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Best way to intercept terminal escape sequences?

From: Ryan Johnson
Subject: Best way to intercept terminal escape sequences?
Date: Thu, 26 Aug 2010 17:58:00 +0200
User-agent: Mozilla/5.0 (Windows; U; Windows NT 5.1; en-US; rv: Gecko/20100802 Lightning/1.0b2 Thunderbird/3.1.2

 Hi all,

Terminal escape sequences cause emacs a lot of pain, with problems like
bug #6758 and the contortions performed by xt-mouse.el being just two

I've been wrestling with xt-mouse.el for the last week and it seems to
me that many or all of these problems arise because escape sequences are
treated like any other string of characters when in fact they are nearly
all encoded events of some sort. For example, the xterm escape sequence
"ESC O D" is eventually converted to <right>, but anybody calling
read-char or read-event will get a string of characters instead (and
probably wish they hadn't). This is why xt-mouse can't do full mouse
handling -- mouse-drag-track (mouse.el) calls read-event to watch for
the mouse-up event. If xt-mouse simply translated mouse escapes into
events, mouse-drag-track would intercept the mouse-up sequence and think
it was is garbage, with xt-mouse never having a chance to decode it. So,
instead, xt-mouse reinvents the wheel (poorly) and has to jump through
hoops to send [down-mouse-1 move-mouse-1 mouse-1] all at once to
simulate a mouse drag after it has finished.

Problems like this could be solved by allowing the system to process
terminal escape sequences early in the food chain (= before read-char
and read-event). The idea would be to let a terminal translator
interpose on the keyboard input before anything else -- even coding
systems -- and filter known escape sequences. The interposition would
have two key features:

1. Recognized key sequences can be absorbed completely or (more likely)
converted to events which appear at read-event in the proper order -- (a
ESC O D b) would make three read-event calls return (a <right> b).
2. Unrecognized sequences are passed through, unchanged, for normal
handling by the rest of the input processing chain -- (ESC x x) would be

With this interposition in place, terminal events could become first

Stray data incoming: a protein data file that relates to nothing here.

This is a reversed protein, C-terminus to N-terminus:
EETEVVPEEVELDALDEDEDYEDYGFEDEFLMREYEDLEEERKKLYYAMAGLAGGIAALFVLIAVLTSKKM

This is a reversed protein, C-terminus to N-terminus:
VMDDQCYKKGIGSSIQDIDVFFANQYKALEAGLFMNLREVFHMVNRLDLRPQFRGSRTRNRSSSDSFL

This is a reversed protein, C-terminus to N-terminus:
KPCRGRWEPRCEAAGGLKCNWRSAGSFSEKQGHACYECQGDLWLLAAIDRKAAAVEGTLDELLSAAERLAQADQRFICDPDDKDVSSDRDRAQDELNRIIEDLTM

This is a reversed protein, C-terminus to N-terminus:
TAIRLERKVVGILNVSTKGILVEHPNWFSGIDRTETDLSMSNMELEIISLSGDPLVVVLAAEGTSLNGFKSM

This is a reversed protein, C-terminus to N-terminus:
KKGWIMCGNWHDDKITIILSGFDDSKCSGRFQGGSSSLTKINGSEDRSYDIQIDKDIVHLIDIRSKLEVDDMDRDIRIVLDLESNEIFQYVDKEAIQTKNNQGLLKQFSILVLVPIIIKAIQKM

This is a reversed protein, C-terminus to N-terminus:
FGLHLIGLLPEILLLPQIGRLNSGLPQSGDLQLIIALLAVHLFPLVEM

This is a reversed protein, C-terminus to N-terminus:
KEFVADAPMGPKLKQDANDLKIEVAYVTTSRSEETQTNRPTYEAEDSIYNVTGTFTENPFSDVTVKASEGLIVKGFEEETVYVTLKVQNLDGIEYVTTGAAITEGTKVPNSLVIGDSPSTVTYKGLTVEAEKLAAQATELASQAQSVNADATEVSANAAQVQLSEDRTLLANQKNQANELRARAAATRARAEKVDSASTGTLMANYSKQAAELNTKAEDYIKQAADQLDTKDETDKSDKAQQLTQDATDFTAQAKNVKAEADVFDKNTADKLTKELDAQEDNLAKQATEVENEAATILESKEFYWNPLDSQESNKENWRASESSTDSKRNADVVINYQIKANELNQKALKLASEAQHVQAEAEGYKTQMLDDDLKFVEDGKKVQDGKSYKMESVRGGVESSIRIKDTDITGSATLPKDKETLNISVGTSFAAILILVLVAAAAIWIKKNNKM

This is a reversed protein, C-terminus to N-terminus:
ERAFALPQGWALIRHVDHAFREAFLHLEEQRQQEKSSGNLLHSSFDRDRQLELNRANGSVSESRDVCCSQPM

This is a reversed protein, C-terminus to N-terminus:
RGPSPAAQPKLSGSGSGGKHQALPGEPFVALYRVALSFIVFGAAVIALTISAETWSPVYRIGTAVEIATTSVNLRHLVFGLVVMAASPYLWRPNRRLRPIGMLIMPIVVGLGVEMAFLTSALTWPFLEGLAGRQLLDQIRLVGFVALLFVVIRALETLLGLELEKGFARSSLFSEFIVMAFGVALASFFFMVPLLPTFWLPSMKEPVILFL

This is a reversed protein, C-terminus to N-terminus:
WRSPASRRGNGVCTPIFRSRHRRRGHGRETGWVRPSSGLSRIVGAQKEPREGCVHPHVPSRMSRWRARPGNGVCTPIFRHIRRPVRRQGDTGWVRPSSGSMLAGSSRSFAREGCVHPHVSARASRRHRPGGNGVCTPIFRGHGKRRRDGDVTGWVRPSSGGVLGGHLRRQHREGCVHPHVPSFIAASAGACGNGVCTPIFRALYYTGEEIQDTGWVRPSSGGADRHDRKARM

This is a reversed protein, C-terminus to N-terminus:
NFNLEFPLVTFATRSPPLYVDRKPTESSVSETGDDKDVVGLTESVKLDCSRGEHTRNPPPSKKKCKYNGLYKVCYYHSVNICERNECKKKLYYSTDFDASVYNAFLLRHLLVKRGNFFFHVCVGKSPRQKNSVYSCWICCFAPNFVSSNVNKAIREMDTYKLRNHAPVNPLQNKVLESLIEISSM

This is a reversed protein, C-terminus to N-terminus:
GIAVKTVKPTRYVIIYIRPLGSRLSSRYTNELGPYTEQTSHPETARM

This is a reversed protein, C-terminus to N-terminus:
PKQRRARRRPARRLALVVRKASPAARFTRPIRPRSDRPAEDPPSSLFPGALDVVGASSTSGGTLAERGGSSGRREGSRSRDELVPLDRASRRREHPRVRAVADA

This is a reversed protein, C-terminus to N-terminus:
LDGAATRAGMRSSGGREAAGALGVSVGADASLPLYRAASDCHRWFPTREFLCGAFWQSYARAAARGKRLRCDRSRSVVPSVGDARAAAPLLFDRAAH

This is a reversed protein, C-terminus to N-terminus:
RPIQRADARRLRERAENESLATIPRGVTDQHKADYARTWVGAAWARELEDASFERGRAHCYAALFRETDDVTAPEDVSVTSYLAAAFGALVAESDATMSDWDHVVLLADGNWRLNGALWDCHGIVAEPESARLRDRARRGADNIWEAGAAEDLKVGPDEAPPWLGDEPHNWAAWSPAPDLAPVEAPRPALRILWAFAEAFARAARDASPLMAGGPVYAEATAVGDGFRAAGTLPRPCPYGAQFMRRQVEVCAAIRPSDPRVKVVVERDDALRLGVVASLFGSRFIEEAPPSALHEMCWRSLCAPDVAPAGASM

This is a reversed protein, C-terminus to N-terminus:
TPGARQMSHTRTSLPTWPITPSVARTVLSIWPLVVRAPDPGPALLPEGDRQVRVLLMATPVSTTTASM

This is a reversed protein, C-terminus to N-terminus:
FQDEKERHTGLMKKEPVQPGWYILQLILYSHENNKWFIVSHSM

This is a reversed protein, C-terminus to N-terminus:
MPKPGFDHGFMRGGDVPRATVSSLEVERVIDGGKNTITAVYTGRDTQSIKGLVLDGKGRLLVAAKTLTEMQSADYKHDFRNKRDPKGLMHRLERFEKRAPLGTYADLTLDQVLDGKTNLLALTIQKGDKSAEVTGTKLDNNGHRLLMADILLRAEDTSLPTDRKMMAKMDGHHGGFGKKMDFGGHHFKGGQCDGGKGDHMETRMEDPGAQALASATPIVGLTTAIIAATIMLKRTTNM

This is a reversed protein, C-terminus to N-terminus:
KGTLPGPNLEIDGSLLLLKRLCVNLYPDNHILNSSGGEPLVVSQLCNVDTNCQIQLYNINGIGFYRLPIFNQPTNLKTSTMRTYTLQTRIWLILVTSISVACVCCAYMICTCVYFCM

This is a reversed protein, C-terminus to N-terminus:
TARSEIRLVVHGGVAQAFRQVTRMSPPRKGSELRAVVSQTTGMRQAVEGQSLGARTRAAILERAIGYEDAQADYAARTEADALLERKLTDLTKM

class citizens. Function key presses would appear to *everyone* as such,
mouse events would be processed by the normal mouse-handling code, etc.

The input-decode-map introduced by v23 is a nice start (it can absorb
the sequence or generate events as needed), but it doesn't pass through
unrecognized sequences and read-char/read-event bypass it.

Unfortunately read-* are written in C and can't be advised effectively
(I tried but the warnings were accurate). Input methods don't seem to
work, even if I knew how to create one (they receive printable chars
only and the read-* have to ask for them). I also tried creating a
keyboard coding system to intercept terminal escape sequences as a
proof-of-concept, but was thwarted by bug #6920 (and that's not the
right place for it anyway).

Alternatively, I toyed with the idea of making mouse.el install an
overriding-terminal-local-map (to silently ignore everything except ^G
and mouse events) instead of calling read-event, but that would require
significant rewriting and isn't a general fix for the escape sequence
problem. I tried source diving for more ideas, but read_filtered_event
(lread.c) calls read_char (keyboard.c), which is 900 lines of Greek to me.

Thoughts? What would be the least intrusive way to support escape
sequences better? Or is there a better way mouse.el should process
events so the existing input-decode-map becomes effective?

(please CC me in all replies -- I'm signed up for daily digests)


P.S. Apologies if this double-posts -- my mailer was messed up.

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